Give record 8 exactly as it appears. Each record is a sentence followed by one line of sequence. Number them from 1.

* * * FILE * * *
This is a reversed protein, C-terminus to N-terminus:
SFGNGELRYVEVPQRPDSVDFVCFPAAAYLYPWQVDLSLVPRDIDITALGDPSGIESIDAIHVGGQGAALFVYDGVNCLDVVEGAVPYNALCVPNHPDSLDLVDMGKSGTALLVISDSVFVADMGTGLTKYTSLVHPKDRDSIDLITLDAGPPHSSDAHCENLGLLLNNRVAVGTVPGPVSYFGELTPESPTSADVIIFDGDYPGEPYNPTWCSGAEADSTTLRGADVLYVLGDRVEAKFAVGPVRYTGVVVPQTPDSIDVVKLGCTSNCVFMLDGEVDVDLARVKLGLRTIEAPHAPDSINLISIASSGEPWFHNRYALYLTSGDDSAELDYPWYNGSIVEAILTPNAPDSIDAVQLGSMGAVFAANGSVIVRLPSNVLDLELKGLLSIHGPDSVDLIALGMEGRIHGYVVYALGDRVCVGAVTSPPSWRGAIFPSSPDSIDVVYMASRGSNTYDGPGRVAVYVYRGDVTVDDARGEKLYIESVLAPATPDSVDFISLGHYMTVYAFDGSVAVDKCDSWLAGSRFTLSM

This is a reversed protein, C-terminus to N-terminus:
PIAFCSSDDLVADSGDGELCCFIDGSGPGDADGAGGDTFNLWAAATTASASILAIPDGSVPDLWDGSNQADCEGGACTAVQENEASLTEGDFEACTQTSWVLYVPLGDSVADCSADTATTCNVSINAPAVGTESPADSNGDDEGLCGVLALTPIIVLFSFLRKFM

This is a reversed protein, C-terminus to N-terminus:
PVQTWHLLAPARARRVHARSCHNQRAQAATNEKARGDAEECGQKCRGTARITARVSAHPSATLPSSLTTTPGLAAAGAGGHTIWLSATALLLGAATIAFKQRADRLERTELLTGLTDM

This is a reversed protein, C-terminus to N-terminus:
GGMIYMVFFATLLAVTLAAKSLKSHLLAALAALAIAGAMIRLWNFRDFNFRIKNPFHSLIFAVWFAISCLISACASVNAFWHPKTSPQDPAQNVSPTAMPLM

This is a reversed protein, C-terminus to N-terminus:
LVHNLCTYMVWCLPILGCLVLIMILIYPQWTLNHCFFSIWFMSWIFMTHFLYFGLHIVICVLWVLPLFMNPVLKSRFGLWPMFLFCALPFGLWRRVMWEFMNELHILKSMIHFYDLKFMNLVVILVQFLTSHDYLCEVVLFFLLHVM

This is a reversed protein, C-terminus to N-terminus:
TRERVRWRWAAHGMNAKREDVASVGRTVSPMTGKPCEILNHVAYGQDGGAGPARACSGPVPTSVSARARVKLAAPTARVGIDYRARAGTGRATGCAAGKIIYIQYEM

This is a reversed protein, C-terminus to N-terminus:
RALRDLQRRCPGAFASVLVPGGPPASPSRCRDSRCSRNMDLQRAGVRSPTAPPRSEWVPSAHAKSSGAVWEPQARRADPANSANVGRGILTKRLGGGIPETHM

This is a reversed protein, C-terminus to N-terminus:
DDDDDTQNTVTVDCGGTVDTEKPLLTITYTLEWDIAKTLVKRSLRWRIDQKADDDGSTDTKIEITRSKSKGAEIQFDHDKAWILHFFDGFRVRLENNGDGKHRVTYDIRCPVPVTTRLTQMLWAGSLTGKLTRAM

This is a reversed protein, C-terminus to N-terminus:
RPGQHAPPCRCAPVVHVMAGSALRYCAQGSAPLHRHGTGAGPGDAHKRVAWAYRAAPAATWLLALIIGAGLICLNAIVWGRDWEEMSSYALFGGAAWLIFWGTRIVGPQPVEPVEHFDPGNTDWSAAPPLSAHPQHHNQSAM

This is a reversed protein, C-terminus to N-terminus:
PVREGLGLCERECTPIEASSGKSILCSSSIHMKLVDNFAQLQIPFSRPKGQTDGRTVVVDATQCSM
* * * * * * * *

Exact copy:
This is a reversed protein, C-terminus to N-terminus:
DDDDDTQNTVTVDCGGTVDTEKPLLTITYTLEWDIAKTLVKRSLRWRIDQKADDDGSTDTKIEITRSKSKGAEIQFDHDKAWILHFFDGFRVRLENNGDGKHRVTYDIRCPVPVTTRLTQMLWAGSLTGKLTRAM